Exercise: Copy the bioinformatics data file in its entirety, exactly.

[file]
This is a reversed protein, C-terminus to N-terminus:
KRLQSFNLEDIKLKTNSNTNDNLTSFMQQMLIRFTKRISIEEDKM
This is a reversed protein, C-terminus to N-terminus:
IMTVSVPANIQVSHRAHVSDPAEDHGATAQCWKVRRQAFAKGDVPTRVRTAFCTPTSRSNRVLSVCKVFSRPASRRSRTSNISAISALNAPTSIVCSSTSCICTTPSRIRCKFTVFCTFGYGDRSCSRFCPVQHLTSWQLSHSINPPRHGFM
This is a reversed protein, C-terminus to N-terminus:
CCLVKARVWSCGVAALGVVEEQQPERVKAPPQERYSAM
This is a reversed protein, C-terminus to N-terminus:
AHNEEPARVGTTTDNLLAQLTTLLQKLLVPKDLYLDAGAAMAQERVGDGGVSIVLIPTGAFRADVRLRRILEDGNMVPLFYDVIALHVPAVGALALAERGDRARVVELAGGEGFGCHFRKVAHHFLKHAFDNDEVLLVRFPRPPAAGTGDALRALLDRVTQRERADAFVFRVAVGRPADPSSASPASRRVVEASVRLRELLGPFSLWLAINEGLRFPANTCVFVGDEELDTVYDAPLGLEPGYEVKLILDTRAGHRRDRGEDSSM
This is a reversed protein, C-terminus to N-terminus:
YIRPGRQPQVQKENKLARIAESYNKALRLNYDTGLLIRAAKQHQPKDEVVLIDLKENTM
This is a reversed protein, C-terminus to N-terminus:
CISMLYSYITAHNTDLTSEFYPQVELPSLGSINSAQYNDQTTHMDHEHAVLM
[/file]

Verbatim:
This is a reversed protein, C-terminus to N-terminus:
KRLQSFNLEDIKLKTNSNTNDNLTSFMQQMLIRFTKRISIEEDKM
This is a reversed protein, C-terminus to N-terminus:
IMTVSVPANIQVSHRAHVSDPAEDHGATAQCWKVRRQAFAKGDVPTRVRTAFCTPTSRSNRVLSVCKVFSRPASRRSRTSNISAISALNAPTSIVCSSTSCICTTPSRIRCKFTVFCTFGYGDRSCSRFCPVQHLTSWQLSHSINPPRHGFM
This is a reversed protein, C-terminus to N-terminus:
CCLVKARVWSCGVAALGVVEEQQPERVKAPPQERYSAM
This is a reversed protein, C-terminus to N-terminus:
AHNEEPARVGTTTDNLLAQLTTLLQKLLVPKDLYLDAGAAMAQERVGDGGVSIVLIPTGAFRADVRLRRILEDGNMVPLFYDVIALHVPAVGALALAERGDRARVVELAGGEGFGCHFRKVAHHFLKHAFDNDEVLLVRFPRPPAAGTGDALRALLDRVTQRERADAFVFRVAVGRPADPSSASPASRRVVEASVRLRELLGPFSLWLAINEGLRFPANTCVFVGDEELDTVYDAPLGLEPGYEVKLILDTRAGHRRDRGEDSSM
This is a reversed protein, C-terminus to N-terminus:
YIRPGRQPQVQKENKLARIAESYNKALRLNYDTGLLIRAAKQHQPKDEVVLIDLKENTM
This is a reversed protein, C-terminus to N-terminus:
CISMLYSYITAHNTDLTSEFYPQVELPSLGSINSAQYNDQTTHMDHEHAVLM